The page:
The World Health Organization reported late last month that the ongoing yellow fever outbreak in Africa is serious but that it does not warrant being declared an international health emergency.
Since it was first identified in Angola in December 2015, yellow fever has spread to the Democratic Republic of Congo (DRC) and is believed to have sickened more than 6,300 people and killed about 400, despite millions of doses of vaccine having been sent repeatedly to Angola. In August, some 7.7 million people were vaccinated in a major campaign that was launched in the “high risk” DRC capital Kinshasa, along with 1.5 million in other parts of the country. In Angola, 2.4 million people have been vaccinated, making 11.6 million in all.
The campaigns have depleted the global stockpile of 6 million yellow fever vaccine doses twice this year already, which according to the WHO is unprecedented. The vaccine shortage has now become so acute that officials have begun diluting the vaccine by 80 percent in a bid to stretch the supply. The four major manufacturers who supply the global stockpile have worked around the clock in order to replenish the stockpile.
Last month, the UN health agency convened an emergency committee of experts to consider the outbreak’s status, stating afterwards that the increase of the mosquito-spread haemorrhagic fever appears to have slowed. The WHO further reported that since 12 July there have been no new infections reported in what is an “extremely positive” trend. The upcoming rainy season has raised fears of further spread of the worst outbreak in decades. It also noted that intense population movements across the border to neighbouring Republic of Congo pose a risk of further spread, adding that the Brazzaville government should consider a “pre-emptive vaccination campaign in high-risk areas,” noting that the virus was moving towards Central and Eastern Africa.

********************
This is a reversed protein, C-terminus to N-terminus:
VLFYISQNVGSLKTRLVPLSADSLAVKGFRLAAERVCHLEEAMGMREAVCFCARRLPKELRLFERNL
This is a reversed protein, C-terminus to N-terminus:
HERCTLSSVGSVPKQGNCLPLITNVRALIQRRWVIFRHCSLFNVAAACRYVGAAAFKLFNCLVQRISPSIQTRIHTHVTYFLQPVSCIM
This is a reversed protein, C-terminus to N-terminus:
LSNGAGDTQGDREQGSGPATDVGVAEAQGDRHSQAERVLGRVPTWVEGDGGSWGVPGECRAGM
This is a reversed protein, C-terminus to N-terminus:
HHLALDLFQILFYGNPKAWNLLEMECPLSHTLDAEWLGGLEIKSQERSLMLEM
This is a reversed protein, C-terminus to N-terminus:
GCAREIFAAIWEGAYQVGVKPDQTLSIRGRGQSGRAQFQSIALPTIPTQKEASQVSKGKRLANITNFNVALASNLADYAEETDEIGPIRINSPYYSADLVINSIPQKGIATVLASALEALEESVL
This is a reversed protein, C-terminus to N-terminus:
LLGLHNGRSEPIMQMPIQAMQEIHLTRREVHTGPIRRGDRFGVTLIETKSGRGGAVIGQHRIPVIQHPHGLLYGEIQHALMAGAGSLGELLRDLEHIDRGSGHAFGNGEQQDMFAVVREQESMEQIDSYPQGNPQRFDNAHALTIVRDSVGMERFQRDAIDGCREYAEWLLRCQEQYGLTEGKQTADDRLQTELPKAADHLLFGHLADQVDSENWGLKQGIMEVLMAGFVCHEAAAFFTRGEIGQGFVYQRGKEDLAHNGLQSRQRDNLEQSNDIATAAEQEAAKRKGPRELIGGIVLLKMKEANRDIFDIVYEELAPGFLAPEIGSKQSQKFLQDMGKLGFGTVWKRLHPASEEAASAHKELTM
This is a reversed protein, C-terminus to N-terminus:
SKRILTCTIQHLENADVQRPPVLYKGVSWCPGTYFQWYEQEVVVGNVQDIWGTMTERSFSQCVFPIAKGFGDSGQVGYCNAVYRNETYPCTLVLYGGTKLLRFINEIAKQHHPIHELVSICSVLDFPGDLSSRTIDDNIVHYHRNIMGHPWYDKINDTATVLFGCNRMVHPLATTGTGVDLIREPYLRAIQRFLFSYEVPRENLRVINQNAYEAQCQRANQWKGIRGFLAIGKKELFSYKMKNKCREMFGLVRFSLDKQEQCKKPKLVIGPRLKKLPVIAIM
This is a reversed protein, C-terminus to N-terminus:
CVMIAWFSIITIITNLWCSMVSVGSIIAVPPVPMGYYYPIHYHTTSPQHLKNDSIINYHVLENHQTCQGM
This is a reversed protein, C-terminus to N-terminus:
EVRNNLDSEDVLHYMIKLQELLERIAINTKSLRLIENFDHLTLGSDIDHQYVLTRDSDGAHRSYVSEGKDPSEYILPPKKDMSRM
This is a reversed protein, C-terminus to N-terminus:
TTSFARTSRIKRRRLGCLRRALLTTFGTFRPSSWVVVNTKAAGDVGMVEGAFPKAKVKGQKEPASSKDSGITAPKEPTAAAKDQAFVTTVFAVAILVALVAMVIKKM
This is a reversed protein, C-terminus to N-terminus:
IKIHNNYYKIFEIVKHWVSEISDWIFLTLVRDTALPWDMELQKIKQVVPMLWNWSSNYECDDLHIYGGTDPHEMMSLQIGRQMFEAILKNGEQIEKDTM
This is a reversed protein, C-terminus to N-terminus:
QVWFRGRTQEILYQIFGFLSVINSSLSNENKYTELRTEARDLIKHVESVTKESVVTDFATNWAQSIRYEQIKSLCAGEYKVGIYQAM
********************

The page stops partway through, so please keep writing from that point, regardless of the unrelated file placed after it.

An NGO warned this month that Sierra Leone and Liberia are at risk for a new deadly epidemic akin to the impact of the Ebola virus because of a lack of clean water and hygienic conditions in most homes.
WaterAid has reported that the two provisions were the “first line of defense” against infectious diseases, noting however they needed to be put in place before outbreaks began. In a statement, the British-based group disclosed that in Liberia, 24.5 percent of people do not have access to clean water. In Sierra Leone, this figure stands at more than 37 percent. WaterAid further added that when it comes to basic sanitation, the figures are even higher, with just over 83 percent in Liberia living without access to it and 86.7 percent of people in Sierra Leone. In the statement WaterAid’s Joe Lambongang disclosed that “the terrible suffering of the people of Sierra Leone and Liberia during the Ebola crisis is at high risk of being repeated in another disease epidemic if we do not see action to improve water, sanitation and hygiene practices in our communities, schools and healthcare facilities. It further indicated that “these basic provisions are the first line of defense against infectious diseases including Ebola,” adding, “to ask healthcare professionals to battle an epidemic without clean water, safe toilets and somewhere to wash their hands is unrealistic and needlessly puts lives at risk.” In June, Liberia confirmed that it was free of Ebola, effectively meaning that there were no known cases in West Africa of the tropical virus, which left more than 11,300 people dead in the region since late 2013. The World Health Organization (WHO) declared an end on 1 June to Ebola cases in Guinea, where it first broke out in December 2013, and in Sierra Leone on 17 March. According to Sierra Leone’s health ministry figures, 30 percent of the population dies every year of diseases that are passed on by contaminated water.